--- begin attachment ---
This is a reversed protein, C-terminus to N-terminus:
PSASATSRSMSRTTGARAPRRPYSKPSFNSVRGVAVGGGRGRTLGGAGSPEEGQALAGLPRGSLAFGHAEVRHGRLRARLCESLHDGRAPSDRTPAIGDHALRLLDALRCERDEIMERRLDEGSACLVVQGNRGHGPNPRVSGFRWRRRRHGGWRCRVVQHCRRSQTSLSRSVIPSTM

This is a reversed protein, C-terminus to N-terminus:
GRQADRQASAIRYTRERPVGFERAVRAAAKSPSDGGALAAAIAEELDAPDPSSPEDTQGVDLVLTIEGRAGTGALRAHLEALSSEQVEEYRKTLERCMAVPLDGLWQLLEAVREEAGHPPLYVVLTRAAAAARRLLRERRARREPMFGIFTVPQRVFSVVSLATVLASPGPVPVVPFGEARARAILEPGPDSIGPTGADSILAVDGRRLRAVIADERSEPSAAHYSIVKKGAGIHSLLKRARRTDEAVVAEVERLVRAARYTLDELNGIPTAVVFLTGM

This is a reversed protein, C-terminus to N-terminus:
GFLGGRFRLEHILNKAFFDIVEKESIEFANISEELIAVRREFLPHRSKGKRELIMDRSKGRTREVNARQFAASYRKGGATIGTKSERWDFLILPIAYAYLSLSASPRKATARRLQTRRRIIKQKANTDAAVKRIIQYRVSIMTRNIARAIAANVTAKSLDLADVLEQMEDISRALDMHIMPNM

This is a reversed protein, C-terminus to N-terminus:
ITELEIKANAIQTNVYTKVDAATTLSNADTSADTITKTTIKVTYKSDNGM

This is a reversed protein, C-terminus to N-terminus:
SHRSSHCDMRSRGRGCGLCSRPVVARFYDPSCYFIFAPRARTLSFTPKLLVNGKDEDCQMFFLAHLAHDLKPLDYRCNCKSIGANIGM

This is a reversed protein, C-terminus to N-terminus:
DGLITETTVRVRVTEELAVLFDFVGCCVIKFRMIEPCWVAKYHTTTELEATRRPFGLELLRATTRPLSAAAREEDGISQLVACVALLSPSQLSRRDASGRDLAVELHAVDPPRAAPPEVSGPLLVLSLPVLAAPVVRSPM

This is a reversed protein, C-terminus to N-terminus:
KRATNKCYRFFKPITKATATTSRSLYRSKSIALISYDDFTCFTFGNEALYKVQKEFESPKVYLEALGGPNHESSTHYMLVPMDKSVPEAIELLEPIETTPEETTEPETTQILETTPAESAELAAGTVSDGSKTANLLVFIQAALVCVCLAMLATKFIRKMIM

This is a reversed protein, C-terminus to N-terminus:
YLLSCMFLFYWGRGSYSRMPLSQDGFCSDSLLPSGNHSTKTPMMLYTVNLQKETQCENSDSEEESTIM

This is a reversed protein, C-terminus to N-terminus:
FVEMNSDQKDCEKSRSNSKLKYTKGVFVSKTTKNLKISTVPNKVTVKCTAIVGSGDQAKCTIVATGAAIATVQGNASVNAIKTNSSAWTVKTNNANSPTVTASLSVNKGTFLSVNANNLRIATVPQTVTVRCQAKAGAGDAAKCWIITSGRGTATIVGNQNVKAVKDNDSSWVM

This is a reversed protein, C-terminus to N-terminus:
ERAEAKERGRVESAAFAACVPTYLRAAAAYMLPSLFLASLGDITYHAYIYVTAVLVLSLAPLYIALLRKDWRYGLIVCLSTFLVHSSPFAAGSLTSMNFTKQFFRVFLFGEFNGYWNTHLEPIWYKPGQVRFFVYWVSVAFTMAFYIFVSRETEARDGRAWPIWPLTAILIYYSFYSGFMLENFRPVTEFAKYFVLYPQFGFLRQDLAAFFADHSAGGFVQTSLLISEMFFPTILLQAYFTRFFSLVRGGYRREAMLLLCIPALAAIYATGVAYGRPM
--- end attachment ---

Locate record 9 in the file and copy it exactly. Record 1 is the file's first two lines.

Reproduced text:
This is a reversed protein, C-terminus to N-terminus:
FVEMNSDQKDCEKSRSNSKLKYTKGVFVSKTTKNLKISTVPNKVTVKCTAIVGSGDQAKCTIVATGAAIATVQGNASVNAIKTNSSAWTVKTNNANSPTVTASLSVNKGTFLSVNANNLRIATVPQTVTVRCQAKAGAGDAAKCWIITSGRGTATIVGNQNVKAVKDNDSSWVM